National Geographic : 1926 Jan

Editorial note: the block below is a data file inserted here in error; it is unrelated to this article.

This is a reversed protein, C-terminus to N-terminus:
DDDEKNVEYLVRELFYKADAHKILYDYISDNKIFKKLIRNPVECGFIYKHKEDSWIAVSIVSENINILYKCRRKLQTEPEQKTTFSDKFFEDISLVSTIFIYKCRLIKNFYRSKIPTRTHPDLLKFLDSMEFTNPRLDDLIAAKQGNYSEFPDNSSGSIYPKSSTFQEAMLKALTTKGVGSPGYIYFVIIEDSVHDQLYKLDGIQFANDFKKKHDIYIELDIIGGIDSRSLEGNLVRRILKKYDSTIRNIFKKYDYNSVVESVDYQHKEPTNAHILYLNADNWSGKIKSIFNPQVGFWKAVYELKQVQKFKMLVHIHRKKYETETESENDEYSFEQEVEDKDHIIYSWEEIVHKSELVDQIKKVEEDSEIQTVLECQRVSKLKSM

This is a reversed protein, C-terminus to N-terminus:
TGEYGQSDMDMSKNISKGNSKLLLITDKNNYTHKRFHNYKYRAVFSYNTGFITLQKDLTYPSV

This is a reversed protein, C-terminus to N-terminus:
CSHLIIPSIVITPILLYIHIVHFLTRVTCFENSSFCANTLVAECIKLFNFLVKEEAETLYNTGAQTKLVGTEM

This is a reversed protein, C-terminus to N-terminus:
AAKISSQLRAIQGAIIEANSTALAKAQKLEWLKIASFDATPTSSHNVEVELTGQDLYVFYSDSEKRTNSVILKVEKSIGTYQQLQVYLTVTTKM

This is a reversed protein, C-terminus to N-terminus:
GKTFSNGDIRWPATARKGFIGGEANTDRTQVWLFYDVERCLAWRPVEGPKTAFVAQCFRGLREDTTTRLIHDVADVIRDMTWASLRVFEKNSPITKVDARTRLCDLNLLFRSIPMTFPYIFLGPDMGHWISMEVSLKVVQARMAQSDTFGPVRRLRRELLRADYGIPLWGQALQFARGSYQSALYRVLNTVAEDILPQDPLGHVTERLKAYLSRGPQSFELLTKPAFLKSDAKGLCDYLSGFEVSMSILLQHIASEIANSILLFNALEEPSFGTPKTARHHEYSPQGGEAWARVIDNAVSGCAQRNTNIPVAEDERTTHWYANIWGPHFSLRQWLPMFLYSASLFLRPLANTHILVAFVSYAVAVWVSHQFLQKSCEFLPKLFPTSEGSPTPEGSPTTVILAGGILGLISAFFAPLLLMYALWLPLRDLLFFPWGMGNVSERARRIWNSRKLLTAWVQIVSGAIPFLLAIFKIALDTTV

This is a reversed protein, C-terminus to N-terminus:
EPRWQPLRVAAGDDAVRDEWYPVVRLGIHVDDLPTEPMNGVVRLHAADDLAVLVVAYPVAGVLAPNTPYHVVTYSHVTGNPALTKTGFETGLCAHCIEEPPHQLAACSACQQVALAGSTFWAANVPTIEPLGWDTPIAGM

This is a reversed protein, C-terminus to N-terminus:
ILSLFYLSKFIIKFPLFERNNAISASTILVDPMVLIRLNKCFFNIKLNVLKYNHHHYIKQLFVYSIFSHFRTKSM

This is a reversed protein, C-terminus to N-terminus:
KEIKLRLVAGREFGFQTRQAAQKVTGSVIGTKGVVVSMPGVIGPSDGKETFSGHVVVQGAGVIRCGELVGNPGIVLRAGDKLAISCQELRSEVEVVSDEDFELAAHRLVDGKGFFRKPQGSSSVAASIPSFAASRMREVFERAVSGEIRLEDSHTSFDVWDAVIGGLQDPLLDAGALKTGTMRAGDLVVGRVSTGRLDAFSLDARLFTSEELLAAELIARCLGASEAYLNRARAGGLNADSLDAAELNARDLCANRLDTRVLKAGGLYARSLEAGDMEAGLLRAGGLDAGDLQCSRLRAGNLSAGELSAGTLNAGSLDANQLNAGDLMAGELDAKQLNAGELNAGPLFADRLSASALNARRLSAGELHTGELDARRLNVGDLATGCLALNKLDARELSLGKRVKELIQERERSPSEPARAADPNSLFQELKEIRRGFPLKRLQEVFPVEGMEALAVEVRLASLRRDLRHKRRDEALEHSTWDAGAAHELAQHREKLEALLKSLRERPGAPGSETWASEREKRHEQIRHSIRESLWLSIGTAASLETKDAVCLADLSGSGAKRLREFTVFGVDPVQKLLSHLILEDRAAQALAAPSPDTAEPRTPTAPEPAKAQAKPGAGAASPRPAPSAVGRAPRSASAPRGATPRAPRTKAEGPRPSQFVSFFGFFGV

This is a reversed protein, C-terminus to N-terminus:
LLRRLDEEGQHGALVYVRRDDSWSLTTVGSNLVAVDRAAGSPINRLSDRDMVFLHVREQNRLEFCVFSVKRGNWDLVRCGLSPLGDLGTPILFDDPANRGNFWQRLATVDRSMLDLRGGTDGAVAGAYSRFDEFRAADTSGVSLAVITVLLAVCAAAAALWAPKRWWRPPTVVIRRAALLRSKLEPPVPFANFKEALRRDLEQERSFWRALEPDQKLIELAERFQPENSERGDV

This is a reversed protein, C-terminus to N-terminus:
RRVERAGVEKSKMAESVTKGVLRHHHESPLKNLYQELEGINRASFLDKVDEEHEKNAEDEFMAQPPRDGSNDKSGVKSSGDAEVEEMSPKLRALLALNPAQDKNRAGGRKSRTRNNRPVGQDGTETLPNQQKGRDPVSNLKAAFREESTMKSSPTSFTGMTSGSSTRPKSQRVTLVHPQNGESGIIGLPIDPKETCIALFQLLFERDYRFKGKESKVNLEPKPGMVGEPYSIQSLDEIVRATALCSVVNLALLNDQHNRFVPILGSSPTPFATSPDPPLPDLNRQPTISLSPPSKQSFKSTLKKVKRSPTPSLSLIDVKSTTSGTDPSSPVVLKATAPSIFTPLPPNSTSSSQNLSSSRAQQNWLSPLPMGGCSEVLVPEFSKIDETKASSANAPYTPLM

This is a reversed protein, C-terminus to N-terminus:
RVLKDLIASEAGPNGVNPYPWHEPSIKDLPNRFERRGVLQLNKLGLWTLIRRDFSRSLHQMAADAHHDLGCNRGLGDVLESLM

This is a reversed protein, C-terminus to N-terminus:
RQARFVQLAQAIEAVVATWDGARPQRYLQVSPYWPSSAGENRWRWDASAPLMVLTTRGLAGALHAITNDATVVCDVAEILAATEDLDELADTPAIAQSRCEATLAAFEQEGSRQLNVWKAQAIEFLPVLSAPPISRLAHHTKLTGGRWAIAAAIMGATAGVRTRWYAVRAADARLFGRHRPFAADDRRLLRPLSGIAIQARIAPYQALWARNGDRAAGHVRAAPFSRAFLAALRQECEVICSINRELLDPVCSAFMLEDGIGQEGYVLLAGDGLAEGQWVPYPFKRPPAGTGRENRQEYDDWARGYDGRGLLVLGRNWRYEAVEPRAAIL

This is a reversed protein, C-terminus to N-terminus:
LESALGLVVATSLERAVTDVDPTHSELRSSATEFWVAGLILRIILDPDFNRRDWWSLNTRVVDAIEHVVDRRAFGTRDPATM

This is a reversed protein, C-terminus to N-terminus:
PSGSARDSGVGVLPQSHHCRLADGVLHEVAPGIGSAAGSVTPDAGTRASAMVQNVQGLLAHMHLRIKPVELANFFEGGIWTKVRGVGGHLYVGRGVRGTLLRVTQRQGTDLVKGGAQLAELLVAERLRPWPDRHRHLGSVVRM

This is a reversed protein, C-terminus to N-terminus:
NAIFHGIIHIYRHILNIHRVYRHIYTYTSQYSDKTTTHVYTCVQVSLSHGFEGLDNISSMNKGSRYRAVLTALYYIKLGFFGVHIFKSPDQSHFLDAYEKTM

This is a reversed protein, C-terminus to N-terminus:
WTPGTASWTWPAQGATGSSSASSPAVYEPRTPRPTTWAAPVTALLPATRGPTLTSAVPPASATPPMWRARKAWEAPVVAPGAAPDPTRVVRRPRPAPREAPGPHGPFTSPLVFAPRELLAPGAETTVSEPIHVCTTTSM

THE NATIONAL GEOGRAPHIC MAGAZINE Photograph by Captain A. W. Stevens LOOKING DOWN UPON BINGHAM, UTAH, "THE WORLD'S NARROWEST TOWN" The copper camp mining community is situated in the bottom of a canyon which is less than 50 feet wide. The town is two miles long and consists of two rows of houses. The street is so narrow that the residents can sit on their front porches and shake hands with passing motorists. and that was four years ago. Whatever the luck, however, flying never loses its fascination. Like a cup of refreshing coffee, it's good to the last drop. Red Desert now lay behind us and Table Rock rose up sheer and scorched on our left. Beyond, the solitary smoke of a locomotive floated out of Bitter Creek canyon, the only evidence of life in the whole treeless waste. A COLLISION WITH A TOURIST'S AUTOMO BILE IS NARROWLY AVERTED Advancing crabwise along the course, in the grip of the strong wind, the wel- come sight of an emergency field beacon tower rose above the sage; then the Lin coln Highway, a reddish vein through the dust-white earth. Since one sagebrush appeared quite as soft as the next, we dropped down until the wheels of the plane almost stirred up the dust on the road, taking heart from the increased speed with which the land scape flew by. Here and there in the ditch, under the mottled sage, lay the bleached bones of cattle. It was some where on this highway that Collison had made one of his famous dead-stick land ings.